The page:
Tuesday, April 30, 2013
A lot can happen in a week. Prayers continue to go out to all involved including all who served and those who continue to serve to get to the bottom of the tragedy at the Boston Marathon.
As a mother and a grandmother, it is unthinkable. Then, in the middle of the aftermath, another tragedy — the fire and explosion at the factory in Texas. More prayers go out to an entire town facing loss, injury and devastation. May recovery be theirs as lessons are learned.
My hope is that we can love each other better, hug a little longer, forgive more, appreciate what we have a lot more, and often stop to lift and help another in need.
Take time to be a “human being and not just a human-doing.”
And of course, may God Bless America.
I suddenly became an overly protective mom, not letting my kids (ages 5 and 8) out of my sight, worrying the whole time we were at the Strawberry Festival at Boone Hall (it was great, by the way). Actually it started with the school shooting in Connecticut, then resurfaced last week. I had a reverse panic attack because we were at the finish line at the Cooper River Bridge Run, cheering on my husband and dad. How can I not make my kids neurotic and crazy with my own fear and need to protect my kids?
Just plain scared
Your question echoes the sentiments of many. Whenever something generally out of our control happens, we can have a variety of responses — the one you describe actually the most common. As I have explained before, just being exposed, including on TV, to the devastation can create in us a sense of being a secondary victim.
I don’t know how much you have explained to the kids, or how well you can mask your fears, but it is important for children to learn that bad things do happen, and we don’t have to be afraid to live our lives. For hurricane preparedness, I’ve always said, “Don’t be scared, be prepared.” Well, the same applies here.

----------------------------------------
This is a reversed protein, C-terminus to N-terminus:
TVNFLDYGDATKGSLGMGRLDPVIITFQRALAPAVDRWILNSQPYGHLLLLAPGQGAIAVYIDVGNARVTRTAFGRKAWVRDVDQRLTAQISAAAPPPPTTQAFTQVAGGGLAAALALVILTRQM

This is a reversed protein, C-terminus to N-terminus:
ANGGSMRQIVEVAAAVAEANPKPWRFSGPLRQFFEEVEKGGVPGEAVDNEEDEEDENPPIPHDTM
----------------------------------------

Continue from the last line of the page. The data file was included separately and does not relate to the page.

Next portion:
Adults need to be alert to their surroundings anyway, and keep their kids close. “If you see something, say something.” From fire and accident prevention in the home, seat belts and non-distracted driving in the car – teach your kids routines of being safe. If you start in the home (where more accidents happen) and car, your kids will learn being wise is a part of everyday life.
Answer their questions in calm, age appropriate ways. If their fears escalate, or yours continue, please seek out some short term help from a licensed professional. Research also says that faith helps children and adults handle things better, not that bad things don’t happen to people of faith. Research indicates that children and adults of faith handle problems better.
Taking time to talk about feelings as a family (again, in age appropriate ways) is important. Turn off the TV and have more face time with your family. Play together. Dance and sing, be silly. That is what builds esteem, confidence, connectedness and great memories.
Contact Liz via firstname.lastname@example.org. Liz Brisacher Sharp is a Master degree level Licensed Professional Counselor in private practice with 35 years experience in mental health.